Menu
Allianz and Afloat - Supporting Irish Boating

Ireland's sailing, boating & maritime magazine

Displaying items by tag: Cockles

The Dubliners' ode to Irish shellfish in their song Molly Malone may have been relying on inaccurate information.

New research by University College, Cork (UCC) scientists reports there is “inconsistent” data on the location of Irish cockles in previous studies.

Cockles are a well-known shellfish across Europe, valued for their “meat, cultural symbolism and ecological value”.

The UCC scientists involved in a Europe-wide “Cockles” project state that records can be found throughout history, from a wide range of sources including museums, scientific works and fisheries records.

A buried cockleA buried cockle

However, they have described as “worrisome” the lack of “focus” in previous work.

“An understanding of cockles’ past survival is essential in order to predict how species will fare in a future of climate change,” they say.

The data included locations of where they were found, and how many were there, according to Kate Mahony, of UCC’s School of BEES, AFDC, MaREI and Environmental Research Institute.

“Growing up in Ireland, cockles were part of my childhood. One of the first songs you learn here is about Molly Malone, selling “cockles and mussels” on the streets of Dublin,” she said.

“Because of the importance of the species, here and across Europe, I wasn’t surprised that we were able to gather large amounts of data,” she said.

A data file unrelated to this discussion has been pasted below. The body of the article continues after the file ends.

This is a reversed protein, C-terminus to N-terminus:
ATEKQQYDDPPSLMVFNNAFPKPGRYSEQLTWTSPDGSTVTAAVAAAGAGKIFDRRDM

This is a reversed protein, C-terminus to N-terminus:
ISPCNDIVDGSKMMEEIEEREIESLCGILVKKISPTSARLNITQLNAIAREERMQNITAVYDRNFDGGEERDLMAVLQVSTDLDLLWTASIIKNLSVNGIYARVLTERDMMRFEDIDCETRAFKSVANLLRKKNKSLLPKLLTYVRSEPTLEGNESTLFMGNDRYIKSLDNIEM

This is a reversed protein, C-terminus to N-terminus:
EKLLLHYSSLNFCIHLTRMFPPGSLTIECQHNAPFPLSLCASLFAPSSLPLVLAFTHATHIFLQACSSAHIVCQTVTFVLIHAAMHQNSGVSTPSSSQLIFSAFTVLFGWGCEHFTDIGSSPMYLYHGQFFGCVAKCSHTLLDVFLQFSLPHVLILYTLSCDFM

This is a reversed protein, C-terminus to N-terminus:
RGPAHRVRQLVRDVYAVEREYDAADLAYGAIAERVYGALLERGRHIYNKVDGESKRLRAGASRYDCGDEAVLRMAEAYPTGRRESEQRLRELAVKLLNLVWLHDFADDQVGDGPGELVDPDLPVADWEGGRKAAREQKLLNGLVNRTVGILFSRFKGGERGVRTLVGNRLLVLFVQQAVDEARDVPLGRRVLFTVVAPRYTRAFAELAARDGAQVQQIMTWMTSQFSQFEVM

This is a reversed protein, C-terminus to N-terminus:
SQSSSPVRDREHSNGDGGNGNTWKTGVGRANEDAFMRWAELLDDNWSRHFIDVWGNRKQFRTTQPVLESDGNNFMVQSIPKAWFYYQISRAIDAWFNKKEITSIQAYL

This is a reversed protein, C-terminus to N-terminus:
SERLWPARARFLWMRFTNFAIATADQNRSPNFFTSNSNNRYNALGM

However, this data was gathered and reported in an inconsistent manner, highlighting the lack of focus on studying the historic and geographic trends of this species, she said.

The scientists compared cockle density (the number of cockles in an area) with changing climate in the Atlantic.

They said it was “evident that cockles were influenced by a wide range of parasites, temperature fluctuations, and varying methods of fishing and legislation”.

The team also examined the sources of their information. Despite the large volume of data, large differences existed in data quality and methodology.

“What really stood out to us was the lack of communication between stakeholders such as scientists and fishery managers,” co-author Dr Sharon Lynch said.

“ We examined the sources of the data and found a large knowledge gap between researchers and those that require this information practically”.

The researchers recommend ensuring improved, knowledge-based fisheries by “standardising monitoring and creating an online portal to increase the knowledge transfer both locally and internationally”.

“These steps will be vital in order to protect this emblematic species into the future,” they state.

Their study is published in the online journal Plos.Org here

Published in Marine Wildlife
Tagged under

Featured Sailing School

INSS sidebutton

Featured Clubs

dbsc mainbutton
Howth Yacht Club
Kinsale Yacht Club
National Yacht Club
Royal Cork Yacht Club
Royal Irish Yacht club
Royal Saint George Yacht Club

Featured Brokers

leinster sidebutton

Featured Associations

ICRA
isora sidebutton

Featured Webcams

Featured Events 2021

vdlr21 sidebutton

Featured Sailmakers

northsails sidebutton
uksails sidebutton
quantum sidebutton
watson sidebutton

Featured Chandleries

CHMarine Afloat logo
osm sidebutton
https://afloat.ie/resources/marine-industry-news/viking-marine

Featured Marinas

dlmarina sidebutton

Featured Blogs

W M Nixon - Sailing on Saturday
podcast sidebutton
mansfield sidebutton
BSB sidebutton
wavelengths sidebutton
 

Please show your support for Afloat by donating